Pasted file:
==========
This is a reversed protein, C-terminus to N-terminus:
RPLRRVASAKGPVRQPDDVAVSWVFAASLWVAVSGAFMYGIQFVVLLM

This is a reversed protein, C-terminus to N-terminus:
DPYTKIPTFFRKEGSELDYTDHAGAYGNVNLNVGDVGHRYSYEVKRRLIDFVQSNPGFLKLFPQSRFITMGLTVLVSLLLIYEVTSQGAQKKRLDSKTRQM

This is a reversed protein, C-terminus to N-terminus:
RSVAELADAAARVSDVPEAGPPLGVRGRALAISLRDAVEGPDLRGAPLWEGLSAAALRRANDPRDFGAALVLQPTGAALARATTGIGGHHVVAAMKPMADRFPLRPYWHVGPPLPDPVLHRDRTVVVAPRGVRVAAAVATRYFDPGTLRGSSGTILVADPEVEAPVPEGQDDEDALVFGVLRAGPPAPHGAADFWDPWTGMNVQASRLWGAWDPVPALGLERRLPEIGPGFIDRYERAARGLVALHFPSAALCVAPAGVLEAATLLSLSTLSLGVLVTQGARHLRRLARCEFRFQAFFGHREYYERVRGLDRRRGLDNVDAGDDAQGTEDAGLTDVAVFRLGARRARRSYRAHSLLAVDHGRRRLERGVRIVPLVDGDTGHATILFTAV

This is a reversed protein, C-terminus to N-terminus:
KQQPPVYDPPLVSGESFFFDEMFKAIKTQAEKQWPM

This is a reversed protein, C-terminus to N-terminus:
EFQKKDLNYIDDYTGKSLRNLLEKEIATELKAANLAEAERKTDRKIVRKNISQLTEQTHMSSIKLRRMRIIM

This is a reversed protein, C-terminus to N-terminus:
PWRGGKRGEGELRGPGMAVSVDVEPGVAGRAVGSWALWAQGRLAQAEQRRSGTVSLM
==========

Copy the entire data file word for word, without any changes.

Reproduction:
This is a reversed protein, C-terminus to N-terminus:
RPLRRVASAKGPVRQPDDVAVSWVFAASLWVAVSGAFMYGIQFVVLLM

This is a reversed protein, C-terminus to N-terminus:
DPYTKIPTFFRKEGSELDYTDHAGAYGNVNLNVGDVGHRYSYEVKRRLIDFVQSNPGFLKLFPQSRFITMGLTVLVSLLLIYEVTSQGAQKKRLDSKTRQM

This is a reversed protein, C-terminus to N-terminus:
RSVAELADAAARVSDVPEAGPPLGVRGRALAISLRDAVEGPDLRGAPLWEGLSAAALRRANDPRDFGAALVLQPTGAALARATTGIGGHHVVAAMKPMADRFPLRPYWHVGPPLPDPVLHRDRTVVVAPRGVRVAAAVATRYFDPGTLRGSSGTILVADPEVEAPVPEGQDDEDALVFGVLRAGPPAPHGAADFWDPWTGMNVQASRLWGAWDPVPALGLERRLPEIGPGFIDRYERAARGLVALHFPSAALCVAPAGVLEAATLLSLSTLSLGVLVTQGARHLRRLARCEFRFQAFFGHREYYERVRGLDRRRGLDNVDAGDDAQGTEDAGLTDVAVFRLGARRARRSYRAHSLLAVDHGRRRLERGVRIVPLVDGDTGHATILFTAV

This is a reversed protein, C-terminus to N-terminus:
KQQPPVYDPPLVSGESFFFDEMFKAIKTQAEKQWPM

This is a reversed protein, C-terminus to N-terminus:
EFQKKDLNYIDDYTGKSLRNLLEKEIATELKAANLAEAERKTDRKIVRKNISQLTEQTHMSSIKLRRMRIIM

This is a reversed protein, C-terminus to N-terminus:
PWRGGKRGEGELRGPGMAVSVDVEPGVAGRAVGSWALWAQGRLAQAEQRRSGTVSLM